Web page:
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Overpayments under the Universal Credit system - Will I have to repay the overpayment?

Read our guide to overpayments under the Universal Credit system and what to do about them.

Will I have to repay the overpayment?

You will always have to repay overpayments under the Universal Credit system. It does not matter what caused the overpayment.

You can still argue that there never was an overpayment.

You can ask the Department for Work and Pensions (DWP) if they will let you not pay back the overpayment. This is called 'exercising their discretion not to recover an overpayment'. They do not have to agree to this and if they refuse you cannot challenge this. You should give the DWP as much evidence as you can of how the recovery would affect you and why you think they should decide not to recover the overpayment. Even when given strong evidence and good reasons, it is rare for the DWP to choose not to make you pay back the overpayment.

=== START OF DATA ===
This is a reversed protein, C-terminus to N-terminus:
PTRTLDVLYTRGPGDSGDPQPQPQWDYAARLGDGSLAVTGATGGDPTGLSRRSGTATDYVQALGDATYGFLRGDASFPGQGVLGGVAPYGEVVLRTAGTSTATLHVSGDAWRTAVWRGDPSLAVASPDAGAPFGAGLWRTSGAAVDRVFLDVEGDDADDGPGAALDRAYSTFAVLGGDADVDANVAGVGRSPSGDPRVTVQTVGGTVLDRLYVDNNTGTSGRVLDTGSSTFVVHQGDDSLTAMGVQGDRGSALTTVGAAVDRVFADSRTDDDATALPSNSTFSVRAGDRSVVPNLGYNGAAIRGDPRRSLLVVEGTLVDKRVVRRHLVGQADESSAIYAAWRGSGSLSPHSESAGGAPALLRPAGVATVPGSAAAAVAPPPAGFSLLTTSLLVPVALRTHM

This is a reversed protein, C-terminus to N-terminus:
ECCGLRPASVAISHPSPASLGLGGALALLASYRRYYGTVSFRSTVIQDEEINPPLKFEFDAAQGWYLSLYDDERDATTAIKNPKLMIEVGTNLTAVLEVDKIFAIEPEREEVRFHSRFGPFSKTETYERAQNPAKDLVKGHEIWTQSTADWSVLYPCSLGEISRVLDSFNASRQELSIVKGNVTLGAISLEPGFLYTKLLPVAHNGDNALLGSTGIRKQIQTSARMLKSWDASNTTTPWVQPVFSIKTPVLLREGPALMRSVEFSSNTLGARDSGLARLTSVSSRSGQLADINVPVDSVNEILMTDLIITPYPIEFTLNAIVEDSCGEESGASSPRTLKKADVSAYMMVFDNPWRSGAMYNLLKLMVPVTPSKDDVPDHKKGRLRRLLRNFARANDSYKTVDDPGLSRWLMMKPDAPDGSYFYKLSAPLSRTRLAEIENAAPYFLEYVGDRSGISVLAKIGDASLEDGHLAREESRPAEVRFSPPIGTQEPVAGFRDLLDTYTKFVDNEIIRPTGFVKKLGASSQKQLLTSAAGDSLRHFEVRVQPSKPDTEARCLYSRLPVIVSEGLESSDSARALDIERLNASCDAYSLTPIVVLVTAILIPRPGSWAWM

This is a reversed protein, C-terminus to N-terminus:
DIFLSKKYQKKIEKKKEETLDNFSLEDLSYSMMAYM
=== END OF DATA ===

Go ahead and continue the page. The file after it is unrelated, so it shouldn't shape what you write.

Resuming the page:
Peter’s employer made a mistake when reporting his income and because of this Peter was paid too much Universal Credit. It wasn’t Peter’s fault that the information was wrong but he will still have to pay back the overpayment.

Aaron is getting Universal Credit for two children. The Department for Work and Pensions (DWP) write to him saying he has been overpaid because he is only responsible for one child. Aaron is actually still responsible for two children. He can challenge the overpayment.

If you have been paid too much New Style Jobseeker's Allowance (JSA) or New Style Employment and Support Allowance (ESA) and you had already claimed Universal Credit, you can ask for the amount you have to pay back to be reduced because you would have been able to get Universal Credit. It can be hard to work out how much Universal Credit you should have been getting and you should get advice to help you work this out.

If you have been paid too much Universal Credit because of a mistake about your savings that lasted for more than three months, the amount you have to pay back should be worked out as if your savings were going down.

If you are paid too much Universal Credit because you moved house but carried on getting Universal Credit for your old house, and if you rent both homes from the same landlord, you should ask to only pay back the difference between the cost for the old house and the cost for the new house.

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